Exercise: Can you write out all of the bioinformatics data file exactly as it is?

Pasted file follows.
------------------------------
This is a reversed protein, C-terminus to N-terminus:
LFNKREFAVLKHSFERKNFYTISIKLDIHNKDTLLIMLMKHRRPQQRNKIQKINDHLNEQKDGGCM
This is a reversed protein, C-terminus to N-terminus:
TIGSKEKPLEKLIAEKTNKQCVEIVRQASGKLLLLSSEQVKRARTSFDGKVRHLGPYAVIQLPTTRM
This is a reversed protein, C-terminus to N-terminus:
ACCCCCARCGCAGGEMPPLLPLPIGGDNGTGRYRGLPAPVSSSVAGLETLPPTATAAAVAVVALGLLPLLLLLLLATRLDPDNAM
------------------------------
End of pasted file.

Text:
This is a reversed protein, C-terminus to N-terminus:
LFNKREFAVLKHSFERKNFYTISIKLDIHNKDTLLIMLMKHRRPQQRNKIQKINDHLNEQKDGGCM
This is a reversed protein, C-terminus to N-terminus:
TIGSKEKPLEKLIAEKTNKQCVEIVRQASGKLLLLSSEQVKRARTSFDGKVRHLGPYAVIQLPTTRM
This is a reversed protein, C-terminus to N-terminus:
ACCCCCARCGCAGGEMPPLLPLPIGGDNGTGRYRGLPAPVSSSVAGLETLPPTATAAAVAVVALGLLPLLLLLLLATRLDPDNAM